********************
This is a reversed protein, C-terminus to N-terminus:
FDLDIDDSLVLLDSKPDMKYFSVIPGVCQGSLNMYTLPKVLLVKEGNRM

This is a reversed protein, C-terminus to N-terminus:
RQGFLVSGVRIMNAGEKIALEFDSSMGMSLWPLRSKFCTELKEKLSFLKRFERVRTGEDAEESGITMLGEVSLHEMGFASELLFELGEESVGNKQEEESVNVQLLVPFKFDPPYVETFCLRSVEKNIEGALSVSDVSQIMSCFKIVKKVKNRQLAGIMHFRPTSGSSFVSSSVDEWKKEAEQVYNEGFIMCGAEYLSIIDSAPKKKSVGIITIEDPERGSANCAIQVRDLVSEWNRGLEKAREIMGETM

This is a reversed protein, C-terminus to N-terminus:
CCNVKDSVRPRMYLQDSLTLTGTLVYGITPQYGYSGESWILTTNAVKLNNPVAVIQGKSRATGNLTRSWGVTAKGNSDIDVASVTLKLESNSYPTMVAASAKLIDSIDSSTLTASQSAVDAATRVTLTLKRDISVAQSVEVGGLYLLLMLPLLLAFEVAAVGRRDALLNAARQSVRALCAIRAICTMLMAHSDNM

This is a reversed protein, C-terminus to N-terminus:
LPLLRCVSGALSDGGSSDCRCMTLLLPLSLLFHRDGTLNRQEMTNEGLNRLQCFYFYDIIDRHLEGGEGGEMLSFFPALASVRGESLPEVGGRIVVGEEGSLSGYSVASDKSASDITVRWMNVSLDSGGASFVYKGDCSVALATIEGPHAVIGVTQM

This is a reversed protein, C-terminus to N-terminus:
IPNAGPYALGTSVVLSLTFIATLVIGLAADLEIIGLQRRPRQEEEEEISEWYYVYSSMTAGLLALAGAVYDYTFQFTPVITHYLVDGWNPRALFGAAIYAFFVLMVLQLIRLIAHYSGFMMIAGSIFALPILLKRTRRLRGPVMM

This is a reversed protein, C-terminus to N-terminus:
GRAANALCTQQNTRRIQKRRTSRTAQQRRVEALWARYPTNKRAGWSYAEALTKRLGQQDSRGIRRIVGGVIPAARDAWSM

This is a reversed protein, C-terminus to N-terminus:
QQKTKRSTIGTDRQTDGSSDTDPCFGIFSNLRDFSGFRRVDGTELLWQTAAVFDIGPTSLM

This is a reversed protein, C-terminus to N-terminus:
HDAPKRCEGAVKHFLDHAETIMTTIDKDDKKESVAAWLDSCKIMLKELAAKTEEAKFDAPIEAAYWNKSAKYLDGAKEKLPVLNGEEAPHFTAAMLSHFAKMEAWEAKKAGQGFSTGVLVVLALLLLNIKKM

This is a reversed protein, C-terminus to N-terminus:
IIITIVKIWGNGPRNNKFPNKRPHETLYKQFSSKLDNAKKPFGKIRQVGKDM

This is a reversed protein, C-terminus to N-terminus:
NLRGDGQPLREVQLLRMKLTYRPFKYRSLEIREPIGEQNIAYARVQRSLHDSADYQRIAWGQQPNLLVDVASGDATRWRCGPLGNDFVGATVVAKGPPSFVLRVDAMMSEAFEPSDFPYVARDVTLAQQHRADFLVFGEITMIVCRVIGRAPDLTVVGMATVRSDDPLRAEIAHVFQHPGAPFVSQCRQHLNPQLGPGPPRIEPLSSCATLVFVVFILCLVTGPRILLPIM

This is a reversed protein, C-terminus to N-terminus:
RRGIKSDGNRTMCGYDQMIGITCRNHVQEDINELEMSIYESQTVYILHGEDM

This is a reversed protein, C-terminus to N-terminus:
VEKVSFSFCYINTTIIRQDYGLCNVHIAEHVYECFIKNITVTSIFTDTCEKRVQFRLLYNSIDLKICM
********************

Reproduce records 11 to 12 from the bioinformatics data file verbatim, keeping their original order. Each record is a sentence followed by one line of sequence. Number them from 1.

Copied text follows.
This is a reversed protein, C-terminus to N-terminus:
RRGIKSDGNRTMCGYDQMIGITCRNHVQEDINELEMSIYESQTVYILHGEDM

This is a reversed protein, C-terminus to N-terminus:
VEKVSFSFCYINTTIIRQDYGLCNVHIAEHVYECFIKNITVTSIFTDTCEKRVQFRLLYNSIDLKICM